Biodanza & Fibromyalgia: A New Craze?
A recent article has shown an improvement in fibromyalgia sufferers with the use of a new approach to movements with a heavy connotation of expressions: Biodanza.
What is it?
Invented by a Chilean anthropologist, Rolando Toro Araneda, it is made of slow and relaxed dancing movements to the rhythm of soft music. The movements are based on what the music inspires you.
There are usually 3 phases: dancing alone, dancing with someone else and dancing in groups. There are no preset movements. The best way to look at it is the difference between walking rigidly in a very busy street where we are all strangers and dancing with music feelings together as buddies.
Here, we are with soft music dancing slowly without extreme movements. And it is this softness expressed within a non judgmental community, where everyone does it according to his/her own ability that is so beneficial for fibromyalgia sufferers.
The study suffers from shortcomings.
They thought it would have been unethical to randomize in 2 groups with one not getting the biodanze. What they have done was to get one group waiting for 6 weeks before getting their turn on the pretence of a waiting time. In a demanding population that has been explained what biodanza could do for them this is pure torture knowing that another group is getting it.
This increases their stress and frustration. Instead of having a placebo group, it constitutes a negative placebo group that will enhance the comparative results of the treated group. This fact is well reflected with 10 drop-outs in the waiting group compared with only 2 drop-outs in the treated group.
In addition, drop-outs are just not entered in the analysis. This is a difficult statistical parameter to take into account. But those drop-outs could very well have been those that would have made the study not statistically valid.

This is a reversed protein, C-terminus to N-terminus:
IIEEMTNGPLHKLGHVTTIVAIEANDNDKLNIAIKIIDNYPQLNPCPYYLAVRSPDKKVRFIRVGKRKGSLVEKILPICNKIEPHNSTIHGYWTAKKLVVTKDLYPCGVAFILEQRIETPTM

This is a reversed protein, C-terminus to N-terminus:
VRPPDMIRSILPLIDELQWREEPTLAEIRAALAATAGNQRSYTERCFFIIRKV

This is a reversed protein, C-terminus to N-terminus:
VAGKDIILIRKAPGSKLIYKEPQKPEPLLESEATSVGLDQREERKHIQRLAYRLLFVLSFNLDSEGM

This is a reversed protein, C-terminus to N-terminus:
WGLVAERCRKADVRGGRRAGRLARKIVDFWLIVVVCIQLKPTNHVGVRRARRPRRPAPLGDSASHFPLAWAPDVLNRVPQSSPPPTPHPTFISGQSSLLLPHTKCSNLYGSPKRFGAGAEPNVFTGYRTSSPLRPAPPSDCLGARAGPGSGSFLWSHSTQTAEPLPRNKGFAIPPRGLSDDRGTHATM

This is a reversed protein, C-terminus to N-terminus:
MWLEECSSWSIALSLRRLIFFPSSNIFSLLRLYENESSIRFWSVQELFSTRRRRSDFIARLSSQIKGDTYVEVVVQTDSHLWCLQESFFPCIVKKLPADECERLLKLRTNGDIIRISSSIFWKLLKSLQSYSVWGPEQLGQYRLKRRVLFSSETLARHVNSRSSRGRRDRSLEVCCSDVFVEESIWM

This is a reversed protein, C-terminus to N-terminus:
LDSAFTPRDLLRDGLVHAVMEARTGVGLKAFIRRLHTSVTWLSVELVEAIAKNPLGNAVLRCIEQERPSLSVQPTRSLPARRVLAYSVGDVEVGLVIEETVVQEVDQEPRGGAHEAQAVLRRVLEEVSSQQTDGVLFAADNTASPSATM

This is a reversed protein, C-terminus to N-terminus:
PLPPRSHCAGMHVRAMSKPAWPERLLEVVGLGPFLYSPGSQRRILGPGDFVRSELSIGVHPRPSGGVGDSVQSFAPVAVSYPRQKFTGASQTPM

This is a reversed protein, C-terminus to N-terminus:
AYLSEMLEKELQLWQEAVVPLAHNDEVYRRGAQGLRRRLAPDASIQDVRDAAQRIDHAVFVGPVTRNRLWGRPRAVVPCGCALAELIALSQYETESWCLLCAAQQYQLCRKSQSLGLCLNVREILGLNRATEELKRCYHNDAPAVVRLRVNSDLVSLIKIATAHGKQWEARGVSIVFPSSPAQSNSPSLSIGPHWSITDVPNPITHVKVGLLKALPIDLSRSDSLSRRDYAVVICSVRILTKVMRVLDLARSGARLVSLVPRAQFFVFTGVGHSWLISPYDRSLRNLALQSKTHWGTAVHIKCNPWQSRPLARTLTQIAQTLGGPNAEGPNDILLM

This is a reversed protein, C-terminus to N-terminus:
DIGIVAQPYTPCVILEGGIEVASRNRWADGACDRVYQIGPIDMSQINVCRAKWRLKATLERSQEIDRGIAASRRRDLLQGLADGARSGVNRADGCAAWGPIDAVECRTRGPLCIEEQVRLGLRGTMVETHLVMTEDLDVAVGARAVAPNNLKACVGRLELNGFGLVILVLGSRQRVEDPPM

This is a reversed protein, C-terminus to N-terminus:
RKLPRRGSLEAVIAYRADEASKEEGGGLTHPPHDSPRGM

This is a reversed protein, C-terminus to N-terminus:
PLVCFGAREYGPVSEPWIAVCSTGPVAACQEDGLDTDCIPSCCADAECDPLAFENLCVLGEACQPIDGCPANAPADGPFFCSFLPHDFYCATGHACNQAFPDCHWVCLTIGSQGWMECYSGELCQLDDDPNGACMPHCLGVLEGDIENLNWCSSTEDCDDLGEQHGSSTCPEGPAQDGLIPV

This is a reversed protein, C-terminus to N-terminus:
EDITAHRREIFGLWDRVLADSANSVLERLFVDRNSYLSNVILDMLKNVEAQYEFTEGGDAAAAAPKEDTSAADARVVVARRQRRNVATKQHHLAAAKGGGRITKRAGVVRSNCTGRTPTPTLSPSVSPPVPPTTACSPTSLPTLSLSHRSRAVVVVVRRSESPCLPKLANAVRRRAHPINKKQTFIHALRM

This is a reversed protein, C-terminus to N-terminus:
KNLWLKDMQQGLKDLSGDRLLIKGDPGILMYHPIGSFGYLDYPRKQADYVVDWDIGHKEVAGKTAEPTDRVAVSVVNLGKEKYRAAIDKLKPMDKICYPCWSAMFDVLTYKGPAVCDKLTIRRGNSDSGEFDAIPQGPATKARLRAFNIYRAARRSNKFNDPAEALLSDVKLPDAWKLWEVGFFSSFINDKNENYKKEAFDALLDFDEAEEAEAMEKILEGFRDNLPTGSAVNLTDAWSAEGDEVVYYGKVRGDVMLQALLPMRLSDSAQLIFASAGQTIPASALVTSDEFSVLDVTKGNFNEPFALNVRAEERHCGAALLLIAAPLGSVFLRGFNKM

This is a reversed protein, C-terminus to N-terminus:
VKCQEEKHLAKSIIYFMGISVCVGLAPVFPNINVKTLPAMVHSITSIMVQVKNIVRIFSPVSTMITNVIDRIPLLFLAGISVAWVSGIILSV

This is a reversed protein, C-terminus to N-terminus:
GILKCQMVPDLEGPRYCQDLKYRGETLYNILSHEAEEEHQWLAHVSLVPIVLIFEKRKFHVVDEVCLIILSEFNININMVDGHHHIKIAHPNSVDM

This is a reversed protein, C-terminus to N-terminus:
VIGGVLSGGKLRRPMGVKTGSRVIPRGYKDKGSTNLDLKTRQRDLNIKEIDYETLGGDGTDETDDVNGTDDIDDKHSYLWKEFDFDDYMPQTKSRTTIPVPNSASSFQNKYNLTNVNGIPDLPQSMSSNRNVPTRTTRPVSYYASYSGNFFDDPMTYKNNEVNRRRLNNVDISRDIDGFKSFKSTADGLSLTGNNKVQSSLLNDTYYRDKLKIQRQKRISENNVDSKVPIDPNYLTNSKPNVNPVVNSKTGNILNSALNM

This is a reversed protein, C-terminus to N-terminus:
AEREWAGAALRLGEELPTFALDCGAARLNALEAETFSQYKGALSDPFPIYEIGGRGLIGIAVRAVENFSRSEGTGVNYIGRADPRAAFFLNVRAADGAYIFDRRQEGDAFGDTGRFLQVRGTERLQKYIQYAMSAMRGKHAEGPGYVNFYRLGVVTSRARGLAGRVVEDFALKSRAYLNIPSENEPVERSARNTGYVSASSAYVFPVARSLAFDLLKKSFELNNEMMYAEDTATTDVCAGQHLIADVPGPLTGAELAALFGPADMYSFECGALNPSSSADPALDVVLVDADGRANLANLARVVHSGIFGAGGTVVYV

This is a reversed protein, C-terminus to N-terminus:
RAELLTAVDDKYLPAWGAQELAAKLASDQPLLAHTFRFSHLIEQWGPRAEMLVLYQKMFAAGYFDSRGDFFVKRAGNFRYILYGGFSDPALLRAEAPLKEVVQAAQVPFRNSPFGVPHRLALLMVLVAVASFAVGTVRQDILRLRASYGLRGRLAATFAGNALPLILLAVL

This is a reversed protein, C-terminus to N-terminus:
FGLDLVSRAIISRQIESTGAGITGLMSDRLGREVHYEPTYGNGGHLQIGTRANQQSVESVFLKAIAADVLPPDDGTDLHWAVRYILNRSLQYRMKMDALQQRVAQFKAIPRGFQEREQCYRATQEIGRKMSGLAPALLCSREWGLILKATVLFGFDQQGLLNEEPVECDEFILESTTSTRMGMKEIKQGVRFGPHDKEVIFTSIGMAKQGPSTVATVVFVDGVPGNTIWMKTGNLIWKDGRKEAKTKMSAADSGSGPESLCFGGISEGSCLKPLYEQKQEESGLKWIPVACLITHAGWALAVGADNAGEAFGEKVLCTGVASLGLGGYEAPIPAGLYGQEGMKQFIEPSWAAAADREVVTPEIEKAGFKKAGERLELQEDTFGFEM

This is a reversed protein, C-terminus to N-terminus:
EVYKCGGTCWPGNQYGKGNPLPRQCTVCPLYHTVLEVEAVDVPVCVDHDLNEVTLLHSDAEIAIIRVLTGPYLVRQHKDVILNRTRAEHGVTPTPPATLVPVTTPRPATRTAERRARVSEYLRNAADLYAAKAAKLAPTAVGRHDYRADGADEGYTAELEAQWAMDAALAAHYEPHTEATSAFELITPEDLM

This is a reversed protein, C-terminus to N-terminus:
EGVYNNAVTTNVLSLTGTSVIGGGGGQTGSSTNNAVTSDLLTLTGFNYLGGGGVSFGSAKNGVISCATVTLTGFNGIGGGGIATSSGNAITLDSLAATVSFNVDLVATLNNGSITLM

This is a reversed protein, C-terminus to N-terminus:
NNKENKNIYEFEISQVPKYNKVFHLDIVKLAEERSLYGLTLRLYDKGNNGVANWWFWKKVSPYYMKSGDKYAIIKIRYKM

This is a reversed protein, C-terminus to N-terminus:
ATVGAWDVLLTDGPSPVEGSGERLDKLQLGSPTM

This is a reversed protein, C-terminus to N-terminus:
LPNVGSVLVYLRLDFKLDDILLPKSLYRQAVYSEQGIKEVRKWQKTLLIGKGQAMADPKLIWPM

There are ways to ponder this but this study did not use them. The use of computerized statistical programs does not replace a statistician and tends towards more error.
That said, this study remains interesting in that it uses movements that are not extreme and speedy. Extreme movements, speed and exertion is exactly what is deleterious to fibromyalgia sufferers.
The "No pain - No gain" credo has absolutely no place in fibromyalgia and is counterproductive.
It would be interesting to repeat this study with a true placebo group and measure the perceived stress before and after in each group. I suspect that their perceived stress level is better after biodanza. The same probably goes for Tai-Chi, hypnosis, meditation, yoga or any other soft technique that reduces stress level. This is probably even better when some soft movements are made within the strict comfort zone of the patient. In fibromyalgia hypnosis allows to induce relaxation. Similarly with Tai Chi fibromyalgia sufferers are able to move with slow relaxing movements.
Another attraction in this method could be the ability to apply it on wheel-chaired sufferers. Music, upper-body movements, communion in gathering are attractive in this population who badly needs pro-active support.
Susan Wong (Dr Wong), MD
Ana Carbonell-Baeza et al. Efficacy of Biodanza for Treating Women with Fibromyalgia
The Journal of Alternative and Complementary Medicine
Volume 16, Number 11, 2010, pp. 1191–1200
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